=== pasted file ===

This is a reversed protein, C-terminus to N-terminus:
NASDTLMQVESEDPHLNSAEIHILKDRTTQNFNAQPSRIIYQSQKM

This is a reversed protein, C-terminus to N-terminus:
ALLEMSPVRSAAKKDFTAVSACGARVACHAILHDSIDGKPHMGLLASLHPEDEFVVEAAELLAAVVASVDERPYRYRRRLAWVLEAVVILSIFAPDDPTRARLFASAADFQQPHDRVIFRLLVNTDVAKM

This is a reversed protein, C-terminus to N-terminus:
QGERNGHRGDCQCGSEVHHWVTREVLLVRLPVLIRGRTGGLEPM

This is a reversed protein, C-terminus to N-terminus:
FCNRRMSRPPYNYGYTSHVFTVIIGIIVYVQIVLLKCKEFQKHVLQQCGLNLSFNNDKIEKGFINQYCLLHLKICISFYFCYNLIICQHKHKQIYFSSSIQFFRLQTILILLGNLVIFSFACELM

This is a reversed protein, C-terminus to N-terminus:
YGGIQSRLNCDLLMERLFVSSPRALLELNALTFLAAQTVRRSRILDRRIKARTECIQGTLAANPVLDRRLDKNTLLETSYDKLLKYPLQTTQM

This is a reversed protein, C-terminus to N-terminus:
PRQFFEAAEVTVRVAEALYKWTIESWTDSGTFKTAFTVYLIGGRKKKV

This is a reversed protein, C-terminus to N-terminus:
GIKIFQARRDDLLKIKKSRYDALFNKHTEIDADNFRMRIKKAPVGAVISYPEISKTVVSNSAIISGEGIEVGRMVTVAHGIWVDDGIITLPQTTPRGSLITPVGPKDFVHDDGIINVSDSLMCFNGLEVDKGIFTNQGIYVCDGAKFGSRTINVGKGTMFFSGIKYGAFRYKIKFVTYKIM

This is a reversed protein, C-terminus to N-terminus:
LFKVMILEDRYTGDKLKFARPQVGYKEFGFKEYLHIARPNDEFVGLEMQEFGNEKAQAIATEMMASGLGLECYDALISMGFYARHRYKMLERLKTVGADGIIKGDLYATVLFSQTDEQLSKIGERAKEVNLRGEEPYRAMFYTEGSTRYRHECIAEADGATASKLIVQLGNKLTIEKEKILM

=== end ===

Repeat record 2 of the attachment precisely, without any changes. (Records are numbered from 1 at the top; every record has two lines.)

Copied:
This is a reversed protein, C-terminus to N-terminus:
ALLEMSPVRSAAKKDFTAVSACGARVACHAILHDSIDGKPHMGLLASLHPEDEFVVEAAELLAAVVASVDERPYRYRRRLAWVLEAVVILSIFAPDDPTRARLFASAADFQQPHDRVIFRLLVNTDVAKM